And just as drug addiction leads a junkie to the prostitution of their body and soul, the addiction to political victimization leads two honorable beliefs - the religious belief of Christ as the redeemer of mankind and the political belief in individual liberty - into an ideological cul-de-sac from which it emerges totally transformed into almost the prototypical political movement envisioned by Sinclair Lewis when he said, "When fascism comes to America, it will come wrapped in the flag and carrying a cross." I'm not talking about fascism as a throw-off political criticism here, but rather the textbook definition of fascism as a political movement.

In The Anatomy of Fascism, Robert O. Paxton describes the components of fascism:

...a sense of overwhelming crisis beyond reach of traditional solutions; 2. belief one's group is the victim, justifying any action without legal or moral limits; 3. need for authority by a natural leader above the law, relying on the superiority of his instincts; 4. right of the chosen people to dominate others without legal or moral restraint; 5. fear of foreign `contamination."

Each of these characteristics is a vibrant part of the message pushed by the Religious Right, and especially by Tony Perkins. Don't believe me?
What is the sudden uprising of immigration if not a reaction against contamination? It's hard to say otherwise when common sense compromises have been rejected as being too soft - nothing less than deportation can be accepted. What is the endorsement of torture if not the right to dominate others without restraint? What is the blind support of President Bush, who operates on his "gut level", if not a need for a natural leader with superior instincts? Doesn't the "War on Christmas" scream "overwhelming crisis" (can a war not be a crisis)? And Tony Perkins kneejerk condemnation of "secular media" for the a literal attack on a congregation stands only a scant fingernail's breadth from justifying action without restraint in defense of "the chosen people". ...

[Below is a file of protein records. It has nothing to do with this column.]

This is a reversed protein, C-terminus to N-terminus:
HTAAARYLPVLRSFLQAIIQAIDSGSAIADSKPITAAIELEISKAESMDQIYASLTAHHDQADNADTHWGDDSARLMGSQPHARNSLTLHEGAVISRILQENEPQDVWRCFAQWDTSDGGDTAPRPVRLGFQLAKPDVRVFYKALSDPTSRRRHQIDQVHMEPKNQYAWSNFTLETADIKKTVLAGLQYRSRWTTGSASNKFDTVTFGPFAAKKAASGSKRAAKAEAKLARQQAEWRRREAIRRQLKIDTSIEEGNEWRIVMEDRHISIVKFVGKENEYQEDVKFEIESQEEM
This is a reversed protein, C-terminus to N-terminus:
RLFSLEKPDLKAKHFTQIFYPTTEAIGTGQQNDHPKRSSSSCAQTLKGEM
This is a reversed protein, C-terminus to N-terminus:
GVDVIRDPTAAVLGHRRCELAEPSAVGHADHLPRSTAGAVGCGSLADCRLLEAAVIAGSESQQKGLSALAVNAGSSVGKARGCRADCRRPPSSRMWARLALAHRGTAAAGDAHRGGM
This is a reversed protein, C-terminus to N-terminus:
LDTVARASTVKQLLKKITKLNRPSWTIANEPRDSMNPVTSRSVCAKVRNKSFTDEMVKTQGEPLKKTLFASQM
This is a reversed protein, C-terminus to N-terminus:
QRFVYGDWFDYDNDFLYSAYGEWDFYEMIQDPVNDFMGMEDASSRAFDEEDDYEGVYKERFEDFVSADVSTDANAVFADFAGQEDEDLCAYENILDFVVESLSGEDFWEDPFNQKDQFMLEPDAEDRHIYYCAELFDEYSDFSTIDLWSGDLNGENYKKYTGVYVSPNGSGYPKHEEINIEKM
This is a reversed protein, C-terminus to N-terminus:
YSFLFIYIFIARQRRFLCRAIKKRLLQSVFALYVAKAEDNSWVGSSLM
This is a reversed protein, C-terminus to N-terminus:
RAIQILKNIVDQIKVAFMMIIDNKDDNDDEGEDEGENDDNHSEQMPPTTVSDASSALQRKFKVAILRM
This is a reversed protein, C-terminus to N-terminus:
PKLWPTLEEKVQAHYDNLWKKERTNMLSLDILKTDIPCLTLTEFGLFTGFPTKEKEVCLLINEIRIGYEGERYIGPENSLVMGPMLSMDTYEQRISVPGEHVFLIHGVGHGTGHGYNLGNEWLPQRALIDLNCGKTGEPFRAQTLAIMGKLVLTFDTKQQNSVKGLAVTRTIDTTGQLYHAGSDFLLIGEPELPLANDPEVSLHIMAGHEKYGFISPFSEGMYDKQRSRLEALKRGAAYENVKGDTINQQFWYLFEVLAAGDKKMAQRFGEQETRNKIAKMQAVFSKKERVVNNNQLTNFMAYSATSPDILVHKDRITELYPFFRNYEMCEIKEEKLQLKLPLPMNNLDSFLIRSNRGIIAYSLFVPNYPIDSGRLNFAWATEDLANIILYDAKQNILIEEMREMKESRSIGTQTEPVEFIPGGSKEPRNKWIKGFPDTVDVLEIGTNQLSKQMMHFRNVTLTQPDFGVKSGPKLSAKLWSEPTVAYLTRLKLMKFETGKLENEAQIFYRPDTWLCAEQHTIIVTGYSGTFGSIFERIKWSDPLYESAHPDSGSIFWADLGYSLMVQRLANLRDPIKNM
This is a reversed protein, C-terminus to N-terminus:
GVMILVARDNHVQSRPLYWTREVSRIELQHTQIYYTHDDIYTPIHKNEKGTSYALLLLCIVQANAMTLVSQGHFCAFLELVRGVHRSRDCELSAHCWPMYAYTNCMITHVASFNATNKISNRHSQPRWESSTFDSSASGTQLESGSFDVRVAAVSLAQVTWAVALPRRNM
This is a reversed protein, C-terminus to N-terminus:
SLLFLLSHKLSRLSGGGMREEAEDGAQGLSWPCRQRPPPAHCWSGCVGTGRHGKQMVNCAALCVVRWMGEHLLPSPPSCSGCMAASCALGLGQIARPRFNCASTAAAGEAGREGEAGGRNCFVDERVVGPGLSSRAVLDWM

It is a short step from a political identity built on a permanent sense of victimhood to the basis of fascism. But it is no larger of a step for a group invested in that victimhood than it is for a young boy invested in the identity of a missionary to step into the boots of a cold-blooded executioner.
Tony Perkins Believes "American pacifists... are on the side of future mass murderers of Americans"
August 17, 2006

From Tony Perkins' daily newsletter at the Family Research Council:

A better journalist wrote this in The Washington Post: "If Americans do not fight, the terrorists will attack America again. And we now know such attacks can kill many thousands of Americans. The American pacifists, therefore, are on the side of future mass murderers of Americans. They are objectively pro terrorist. There is no way out of this reasoning. No honest person can pretend that the groups that attacked America will, if let alone, not attack again. Nor can any honest person say that this attack is not at least as likely to kill thousands upon thousands of innocent people. Not to fight in this instance is to let the attackers live to attack and murder again; to be a pacifist in this instance is to accept and, in practice, support this outcome." Those are the words of Michael Kelly, prize-winning author, editor, and columnist. He died on the road to Baghdad in 2003. Let's honor his memory, by heeding his warning.